“…To remain in the EU system, unable to cut trade deals with the United States or anyone else, taking dictation while being unable to influence the rules: what would be the point of leaving? To at least a dozen Tories, perhaps more, it would be better to have no deal at all. This is, still, an option – whether Mrs May likes it or not. It’s sometimes said that there is no support in Parliament for a no-deal Brexit, but this overlooks a fairly important point. When MPs gave the Prime Minister permission to invoke Article 50, serving divorce proceedings to the European Union, this became the default position.” – Daily Telegraph

  • The clock keeps ticking – Gina Mller, Guardian

>Today: Iain Dale’s column: Gammon – and the patronising Remainers who’ve lost on Brexit but can’t move on

Javid criticises EU for not taking British citizens’ rights’ protection seriously enough

“Sajid Javid has attacked EU members over a lack of preparation for protecting the rights of UK citizens after Brexit. The Home Secretary is pressing European leaders for details of arrangements for British expats seeking to remain in the EU. He said the UK had taken significant steps to protect the rights of European Union citizens in Britain, but there is a lack of evidence that the rest of the EU is taking the issue as seriously for UK citizens. Mr Javid said it is “currently unclear” what systems member states are creating to ensure the rights of UK citizens in their countries are protected after the end of the implementation period in December 2020.” – Daily Express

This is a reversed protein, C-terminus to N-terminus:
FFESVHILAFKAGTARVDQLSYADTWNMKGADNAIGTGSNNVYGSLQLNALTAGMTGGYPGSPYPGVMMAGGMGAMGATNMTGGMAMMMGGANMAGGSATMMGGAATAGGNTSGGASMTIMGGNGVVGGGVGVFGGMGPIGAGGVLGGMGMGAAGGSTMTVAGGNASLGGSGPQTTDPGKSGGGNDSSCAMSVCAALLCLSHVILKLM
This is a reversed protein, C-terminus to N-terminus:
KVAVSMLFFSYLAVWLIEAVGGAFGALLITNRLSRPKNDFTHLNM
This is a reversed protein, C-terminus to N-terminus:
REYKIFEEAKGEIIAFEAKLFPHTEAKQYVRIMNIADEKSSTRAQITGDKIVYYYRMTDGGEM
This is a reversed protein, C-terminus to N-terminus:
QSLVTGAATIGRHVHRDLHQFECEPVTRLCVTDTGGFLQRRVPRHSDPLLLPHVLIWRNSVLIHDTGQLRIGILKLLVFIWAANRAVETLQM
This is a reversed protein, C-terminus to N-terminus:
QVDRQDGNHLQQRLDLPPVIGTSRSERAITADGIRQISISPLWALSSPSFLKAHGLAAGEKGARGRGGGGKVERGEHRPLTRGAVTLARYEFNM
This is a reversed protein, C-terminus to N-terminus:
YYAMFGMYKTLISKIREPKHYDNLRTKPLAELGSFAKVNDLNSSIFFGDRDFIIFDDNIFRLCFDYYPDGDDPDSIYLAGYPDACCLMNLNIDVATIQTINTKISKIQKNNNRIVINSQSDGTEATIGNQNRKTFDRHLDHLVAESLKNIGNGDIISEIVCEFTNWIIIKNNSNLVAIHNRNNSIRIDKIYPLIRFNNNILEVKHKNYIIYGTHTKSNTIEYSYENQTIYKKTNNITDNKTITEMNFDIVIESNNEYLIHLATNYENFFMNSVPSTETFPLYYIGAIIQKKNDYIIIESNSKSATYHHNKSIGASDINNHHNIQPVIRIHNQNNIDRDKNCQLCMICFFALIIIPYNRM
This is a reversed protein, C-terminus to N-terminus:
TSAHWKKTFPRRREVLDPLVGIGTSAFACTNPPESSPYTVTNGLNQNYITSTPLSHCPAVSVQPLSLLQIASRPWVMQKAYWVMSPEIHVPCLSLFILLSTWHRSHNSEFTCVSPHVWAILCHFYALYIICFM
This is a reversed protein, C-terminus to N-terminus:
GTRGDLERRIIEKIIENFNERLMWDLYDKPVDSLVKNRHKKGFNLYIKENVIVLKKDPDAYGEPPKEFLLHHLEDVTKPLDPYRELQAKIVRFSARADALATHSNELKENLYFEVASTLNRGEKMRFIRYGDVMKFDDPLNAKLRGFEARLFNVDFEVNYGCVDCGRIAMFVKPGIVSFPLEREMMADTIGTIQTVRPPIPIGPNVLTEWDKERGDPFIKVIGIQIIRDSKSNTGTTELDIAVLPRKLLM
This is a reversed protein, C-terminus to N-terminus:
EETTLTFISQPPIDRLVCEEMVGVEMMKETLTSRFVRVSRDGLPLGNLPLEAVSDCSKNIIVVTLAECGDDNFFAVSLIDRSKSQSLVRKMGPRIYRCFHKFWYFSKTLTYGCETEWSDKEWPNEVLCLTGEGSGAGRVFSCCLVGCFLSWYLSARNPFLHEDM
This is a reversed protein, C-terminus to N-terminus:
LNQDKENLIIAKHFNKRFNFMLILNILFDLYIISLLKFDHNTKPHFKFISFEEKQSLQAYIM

European Commission refers UK to ECJ for air quality limits breach

“The British government faces huge fines from the European Court of Justice for failing to curb air pollution linked to thousands of early deaths in Britain every year.   The European Commission announced it was referring the UK to the EU’s top court on Thursday in Brussels but the lawsuit was first reported in March by The Telegraph. The decision fires the starting gun on a race to bring Britain back in line with air pollution limits before EU judges in Luxembourg impose hefty fines in the form of a daily penalty or lump sum. That ruling is expected within two years but could come sooner if proceedings are fast-tracked.  If a Brexit deal is agreed, Britain will be in the transition period and still subject to the ECJ’s judgement at that time.” – Daily Telegraph 

  • It could result in a multimillion-pound fine – The Times 

May expected to approve 10 Conservative peers to strengthen hand in Lords, including perhaps Lilley